California legislators and taxA tax is a mandatory payment or charge collected by local, state, and national governments from individuals or businesses to cover the costs of general government services, goods, and activities. activists are in a flurry today after Democratic assembly leaders announced a sudden effort to pass a new budget plan to close the state’s enormous shortfall. Here’s how the Los Angeles Times summarized the proposal:
California’s Democratic leaders were planning a vote today on a brazen proposal to raise gas, sales and income taxes through a series of legal maneuvers that would bypass the Legislature’s minority Republicans.
The Democratic gambit, announced Wednesday, would raise $9.3 billion to ease the state’s fiscal crisis by increasing sales taxA sales tax is levied on retail sales of goods and services and, ideally, should apply to all final consumption with few exemptions. Many governments exempt goods like groceries; base broadening, such as including groceries, could keep rates lower. A sales tax should exempt business-to-business transactions which, when taxed, cause tax pyramiding. es by three-fourths of a cent and gas taxA gas tax is commonly used to describe the variety of taxes levied on gasoline at both the federal and state levels, to provide funds for highway repair and maintenance, as well as for other government infrastructure projects. These taxes are levied in a few ways, including per-gallon excise taxes, excise taxes imposed on wholesalers, and general sales taxes that apply to the purchase of gasoline. es by 13 cents a gallon, starting in February. The plan would add a surcharge of 2.5% to everyone’s 2009 state income tax bill.
It would also require businesses to withhold taxes on payments above $600 made to independent contractors, as they are now required to do with salaried employees.
In addition, the Democrats said they would cut $7.3 billion from schools, healthcare and other programs. Their package would total $18 billion and nearly halve the state’s budget shortfall, projected to reach $41.8 billion in the next 18 months.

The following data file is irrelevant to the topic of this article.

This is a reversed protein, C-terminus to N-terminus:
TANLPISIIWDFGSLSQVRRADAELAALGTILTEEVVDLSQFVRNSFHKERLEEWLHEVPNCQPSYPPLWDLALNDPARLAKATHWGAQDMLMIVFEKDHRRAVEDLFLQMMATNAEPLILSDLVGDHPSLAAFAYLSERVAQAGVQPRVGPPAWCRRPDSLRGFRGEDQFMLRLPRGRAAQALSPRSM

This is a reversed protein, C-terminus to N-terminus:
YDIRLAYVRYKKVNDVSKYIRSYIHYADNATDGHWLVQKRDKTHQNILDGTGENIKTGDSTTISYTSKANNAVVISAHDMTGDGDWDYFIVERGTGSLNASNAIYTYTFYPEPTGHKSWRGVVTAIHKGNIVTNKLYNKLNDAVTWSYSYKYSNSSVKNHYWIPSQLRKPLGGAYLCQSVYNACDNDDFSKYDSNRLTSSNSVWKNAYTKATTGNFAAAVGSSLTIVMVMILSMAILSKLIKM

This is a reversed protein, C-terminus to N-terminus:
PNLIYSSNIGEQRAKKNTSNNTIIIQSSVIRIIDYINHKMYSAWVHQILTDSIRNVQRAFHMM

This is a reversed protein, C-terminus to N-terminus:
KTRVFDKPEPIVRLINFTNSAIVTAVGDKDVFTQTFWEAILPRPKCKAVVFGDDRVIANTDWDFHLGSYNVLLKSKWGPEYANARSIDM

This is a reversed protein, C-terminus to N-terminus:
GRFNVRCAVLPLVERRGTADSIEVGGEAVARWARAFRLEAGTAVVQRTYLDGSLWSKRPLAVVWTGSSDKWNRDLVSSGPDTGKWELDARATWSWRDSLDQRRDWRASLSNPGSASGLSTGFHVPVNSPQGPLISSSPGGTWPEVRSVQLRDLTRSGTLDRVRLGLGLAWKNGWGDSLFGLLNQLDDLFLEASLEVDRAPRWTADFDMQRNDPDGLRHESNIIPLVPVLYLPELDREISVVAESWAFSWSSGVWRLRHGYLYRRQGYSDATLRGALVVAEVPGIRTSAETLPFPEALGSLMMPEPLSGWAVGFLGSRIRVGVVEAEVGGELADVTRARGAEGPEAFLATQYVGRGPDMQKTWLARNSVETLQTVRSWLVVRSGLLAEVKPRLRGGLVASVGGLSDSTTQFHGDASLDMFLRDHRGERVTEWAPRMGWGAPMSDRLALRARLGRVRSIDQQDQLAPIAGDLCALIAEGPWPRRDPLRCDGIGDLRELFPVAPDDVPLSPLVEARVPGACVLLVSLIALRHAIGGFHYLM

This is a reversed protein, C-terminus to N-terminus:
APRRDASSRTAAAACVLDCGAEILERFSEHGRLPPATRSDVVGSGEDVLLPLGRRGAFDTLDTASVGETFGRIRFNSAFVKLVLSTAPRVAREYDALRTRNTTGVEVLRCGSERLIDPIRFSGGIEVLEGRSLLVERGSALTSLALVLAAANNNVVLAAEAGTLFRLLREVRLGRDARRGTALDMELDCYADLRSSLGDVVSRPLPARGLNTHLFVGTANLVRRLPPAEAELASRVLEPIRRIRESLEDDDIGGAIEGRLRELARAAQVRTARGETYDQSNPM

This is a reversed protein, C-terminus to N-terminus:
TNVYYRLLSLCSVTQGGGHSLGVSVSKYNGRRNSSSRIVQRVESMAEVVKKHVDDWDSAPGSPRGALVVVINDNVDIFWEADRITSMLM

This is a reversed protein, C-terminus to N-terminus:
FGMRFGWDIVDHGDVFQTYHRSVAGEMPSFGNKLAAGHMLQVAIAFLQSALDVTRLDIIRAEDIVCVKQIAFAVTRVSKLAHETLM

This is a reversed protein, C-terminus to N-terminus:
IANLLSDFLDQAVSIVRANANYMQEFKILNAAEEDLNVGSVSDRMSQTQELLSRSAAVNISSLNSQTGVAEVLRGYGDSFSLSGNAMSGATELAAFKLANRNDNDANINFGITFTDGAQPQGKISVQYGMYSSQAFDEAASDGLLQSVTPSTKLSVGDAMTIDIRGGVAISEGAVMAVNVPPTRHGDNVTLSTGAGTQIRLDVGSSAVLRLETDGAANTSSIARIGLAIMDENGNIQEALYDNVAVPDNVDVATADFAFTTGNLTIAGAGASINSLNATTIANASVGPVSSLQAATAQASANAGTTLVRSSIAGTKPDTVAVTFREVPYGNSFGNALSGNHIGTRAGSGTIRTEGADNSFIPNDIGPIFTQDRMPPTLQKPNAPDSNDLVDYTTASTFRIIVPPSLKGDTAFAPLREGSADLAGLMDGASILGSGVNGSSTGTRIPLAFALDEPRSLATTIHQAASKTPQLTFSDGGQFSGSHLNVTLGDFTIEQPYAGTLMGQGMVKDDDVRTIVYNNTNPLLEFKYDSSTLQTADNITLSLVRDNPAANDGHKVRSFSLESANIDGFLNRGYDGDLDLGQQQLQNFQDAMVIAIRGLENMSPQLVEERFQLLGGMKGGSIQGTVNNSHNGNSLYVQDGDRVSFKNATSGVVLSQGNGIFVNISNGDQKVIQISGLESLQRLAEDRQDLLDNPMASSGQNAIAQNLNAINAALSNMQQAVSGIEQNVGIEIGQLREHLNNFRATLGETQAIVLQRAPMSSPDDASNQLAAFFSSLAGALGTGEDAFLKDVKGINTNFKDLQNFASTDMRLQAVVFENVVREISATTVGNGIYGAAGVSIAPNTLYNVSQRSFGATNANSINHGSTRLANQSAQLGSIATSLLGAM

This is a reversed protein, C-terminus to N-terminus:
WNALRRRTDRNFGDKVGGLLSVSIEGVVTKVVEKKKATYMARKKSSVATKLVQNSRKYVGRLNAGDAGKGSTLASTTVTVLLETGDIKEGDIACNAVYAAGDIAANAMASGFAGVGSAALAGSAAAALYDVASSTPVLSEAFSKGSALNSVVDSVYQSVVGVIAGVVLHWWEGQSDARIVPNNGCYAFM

Both the Assembly and Senate planned to vote on the package today.
On the face of it, it looks like a broad-based tax increase that hits everyone, along with some dramatic spending cuts. Going a bit deeper, however:
The proposal would employ an arcane loophole in state law that lets legislators pass a tax bill with a simple majority vote — if the bill does not raise more revenue.
The Democrats intend to do two things: eliminate some existing fees, including those on gasoline, and substitute tax increases that would include a 9.9% levy on oil extraction and the income tax surcharge.
Under the proposal, the Democrats would then reimpose the gas fees at higher levels; fees can be raised with simple majority votes. The gas money would go to roads and transportation. The net effect would be billions of dollars in new revenue for the state.
In short, we eliminate the gas tax and raise a bunch of other taxes so that it balances out, and is therefore not a net tax increase (new taxes – gas tax = zero) and doesn’t need a two-thirds vote. Then, when that’s all done, we’ll raise the gas tax but call it a “fee,” since fee increases don’t need two-thirds. So, the gas tax is first called a tax (since the taxes must zero each other out), and then it’s called a fee (to avoid the two-thirds rule).
This plan is absurd and probably unconstitutional. I will concede that it’s at least arguable whether a revenue-neutral plan qualifies as a “tax increase” necessitating a two-thirds vote. But the gas tax is either a tax or a fee, and that shouldn’t change depending on political expediency. Pick one or the other. I would argue that under California court rulings, it’s a tax because its purpose is to raise general revenue for general spending and not to provide a service to particular paying users. If it’s a tax it therefore cannot be increased without a two-thirds vote under California’s constitution.
Here’s the law, from a forthcoming Tax Foundation brief: